I do want to know exactly what their criteria are for moving someone. I think that's only fair. This head nurse was the administrator when the other 2 were out on medical leave, so she probably will be until the new hiring is done. Thanks again, Lynn


Sat Feb 13, 2010 8:27 pm
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Joined: Sat Jan 03, 2009 2:59 pm
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Lynn,
I would think that a memory care unit would be better to deal with these outbursts, for you I imagine you see this as yet another decline in your Dad's illness and it is hard. I am sure the ALF is thinking of all residents while making these comments! But by all means ask around to others and get their reactions I would also explain your objects to the person who told you this and let her further explain the reasons behind it. Perhaps there have been small signs of outbursts prior to this one that they just haven't mentioned!

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Irene Selak


Sun Feb 14, 2010 10:54 am
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Joined: Fri Jan 15, 2010 9:33 pm
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Location: Vermont
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I just don't know how there could be loud outbursts when his voice is so quiet you almost can't hear him, and most of the time he can't say one word a person can understand. That's what has me so baffled, so I will be checking this out with a few others.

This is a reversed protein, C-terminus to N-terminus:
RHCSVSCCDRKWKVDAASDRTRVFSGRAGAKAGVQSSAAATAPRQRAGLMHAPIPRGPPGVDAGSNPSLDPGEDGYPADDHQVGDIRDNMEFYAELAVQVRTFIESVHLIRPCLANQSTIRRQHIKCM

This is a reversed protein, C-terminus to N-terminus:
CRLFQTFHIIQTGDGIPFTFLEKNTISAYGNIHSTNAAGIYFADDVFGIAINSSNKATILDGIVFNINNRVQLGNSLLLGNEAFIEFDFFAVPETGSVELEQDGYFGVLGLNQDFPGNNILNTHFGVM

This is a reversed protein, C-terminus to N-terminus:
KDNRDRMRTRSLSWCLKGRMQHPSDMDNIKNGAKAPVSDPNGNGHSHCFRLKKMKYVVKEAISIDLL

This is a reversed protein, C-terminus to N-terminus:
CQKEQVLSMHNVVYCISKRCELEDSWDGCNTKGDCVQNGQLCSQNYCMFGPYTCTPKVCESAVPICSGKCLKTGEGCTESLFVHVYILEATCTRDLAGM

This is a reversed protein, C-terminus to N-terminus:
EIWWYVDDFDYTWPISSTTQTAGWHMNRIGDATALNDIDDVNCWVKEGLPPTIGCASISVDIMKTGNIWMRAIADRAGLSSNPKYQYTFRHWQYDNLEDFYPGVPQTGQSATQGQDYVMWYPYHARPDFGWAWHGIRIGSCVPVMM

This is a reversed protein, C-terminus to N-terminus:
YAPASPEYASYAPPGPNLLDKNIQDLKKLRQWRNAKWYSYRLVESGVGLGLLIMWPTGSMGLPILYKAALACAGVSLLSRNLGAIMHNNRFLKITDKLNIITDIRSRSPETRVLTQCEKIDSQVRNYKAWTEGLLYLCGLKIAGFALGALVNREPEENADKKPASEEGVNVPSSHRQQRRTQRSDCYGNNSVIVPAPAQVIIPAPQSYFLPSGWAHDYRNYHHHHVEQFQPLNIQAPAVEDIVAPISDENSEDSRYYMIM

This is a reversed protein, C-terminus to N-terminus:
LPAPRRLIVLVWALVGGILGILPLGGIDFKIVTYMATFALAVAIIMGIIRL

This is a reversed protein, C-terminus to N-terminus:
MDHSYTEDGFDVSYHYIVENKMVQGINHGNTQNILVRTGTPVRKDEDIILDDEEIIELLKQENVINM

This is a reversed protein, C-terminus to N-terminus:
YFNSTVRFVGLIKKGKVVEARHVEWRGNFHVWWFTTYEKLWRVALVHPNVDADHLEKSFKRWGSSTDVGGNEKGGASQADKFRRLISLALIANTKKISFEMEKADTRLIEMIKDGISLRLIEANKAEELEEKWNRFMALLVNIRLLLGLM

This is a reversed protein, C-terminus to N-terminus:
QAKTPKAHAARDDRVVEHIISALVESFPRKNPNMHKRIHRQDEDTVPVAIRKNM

This nurse has told me several times that my dad "cleans his plate" at meals. I told her that every time I or a family member or friend eats with him, his table mates and his caregivers observe he eats about 3 bites per meal. She got mad and said "those caregivers are not documenting this then and they should not be communicating this stuff to the family. I see his plate coming back empty after lunch and dinner." So, I don't dare get the caregivers in trouble for telling me their observations again. I will find a way to ask them without her knowing.
I'll keep you all posted, and as usual, thanks for your concern and advice. Lynn


Sun Feb 14, 2010 11:14 am
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Lynn,

Before I sign off I must tell you something in regards to this.

It was sooo bizarr.... My mom never had great motor movememts/walking as she had chronic back pain. With LB you can have parkinsons issues right. Well she shuffled etc. Had to use cane, walker, wheelchair. When she was hallucinating she regained all of her motor skills and acted like she was 55 again. ( No wonder the staff at AL didnt believe she had chronic pain and was a drug adict.) I couldnt believe it until I experienced it. Maybe something like this is happening to your dad.